LONDON (Reuters) - The head of European soccer, Michel Platini, vowed on Monday to go to court to fight a decision by the independent Ethics Committee of the world football body FIFA to ban him for eight years, calling it a “pure masquerade”.
Platini and Sepp Blatter, the former FIFA president who is also appealing, were both banned and fined for ethics violations in connection with a 2 million Swiss franc payment that FIFA made to Platini in 2011, at a time when Blatter was seeking re-election.
Until he was suspended in October, Platini was the favourite to succeed Blatter as FIFA president in an election next February.
“The decision is no surprise to me: the procedure initiated against me by FIFA’s ethics committee is a pure masquerade,” the Frenchman said in a statement.
“It has been rigged to tarnish my name by bodies I know well and who for me are bereft of all credibility or legitimacy.”
Platini said his conscience was clear and that he would challenge the decision in the Court of Arbitration for Sport and ultimately seek damages in civil proceedings. “I will fight this to the end,” he said.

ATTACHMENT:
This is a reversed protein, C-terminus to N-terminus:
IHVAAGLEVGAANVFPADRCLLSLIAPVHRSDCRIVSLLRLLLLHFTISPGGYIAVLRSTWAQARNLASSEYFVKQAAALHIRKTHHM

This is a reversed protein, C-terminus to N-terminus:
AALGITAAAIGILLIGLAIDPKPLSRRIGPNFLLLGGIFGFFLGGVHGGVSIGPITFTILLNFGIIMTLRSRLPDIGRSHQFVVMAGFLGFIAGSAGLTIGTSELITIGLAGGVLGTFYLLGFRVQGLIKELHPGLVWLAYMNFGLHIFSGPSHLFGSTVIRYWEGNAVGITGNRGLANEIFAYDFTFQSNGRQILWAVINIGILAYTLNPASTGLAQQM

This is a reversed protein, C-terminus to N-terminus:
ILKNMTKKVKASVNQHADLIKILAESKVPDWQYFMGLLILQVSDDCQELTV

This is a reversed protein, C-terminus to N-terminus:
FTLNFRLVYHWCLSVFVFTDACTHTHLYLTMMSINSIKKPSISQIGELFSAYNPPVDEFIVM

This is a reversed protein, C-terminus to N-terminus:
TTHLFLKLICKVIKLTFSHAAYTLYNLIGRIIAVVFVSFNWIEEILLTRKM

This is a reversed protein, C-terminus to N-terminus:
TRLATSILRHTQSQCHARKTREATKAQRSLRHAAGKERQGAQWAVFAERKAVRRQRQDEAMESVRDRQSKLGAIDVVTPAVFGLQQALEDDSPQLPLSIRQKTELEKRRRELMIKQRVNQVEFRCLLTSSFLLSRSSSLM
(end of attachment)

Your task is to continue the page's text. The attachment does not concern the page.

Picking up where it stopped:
The French Football Federation (FFF) maintained its support for Platini with FFF president Noel Le Graet saying that he had been saddened and shocked by the former France midfielder’s suspension.
“He will continue to fight,” Le Graet said in a statement. “His life has been dedicated to football. He has done great things for UEFA and I hope that his good faith will be recognised.
“It seems unbelievable, but it doesn’t surprise me. The spokesperson of the Ethics Commission (Andreas Bantel) had already announced that Michel would be suspended for several years.”
That support was not shared by the head of the English FA, Greg Dyke, who had previously backed Platini to become FIFA president after Blatter announced that he was stepping down.
Dyke said he felt this would spell the end for the former France international’s FIFA ambitions.
“We took an early decision to support Mr Platini, we thought he had done a very good job with UEFA, and we were clearly all very disappointed when all this came out. We didn’t know,” Dyke said on BBC radio.
“I would think is the end for both him and Blatter.”
In a separate statement, FIFA said it “acknowledges the decisions of the independent Ethics Committee and has no further comment”.
Reporting by Mitch Phillips, Brian Love and Toby Davis; Editing by Kevin Liffey and Martyn Herman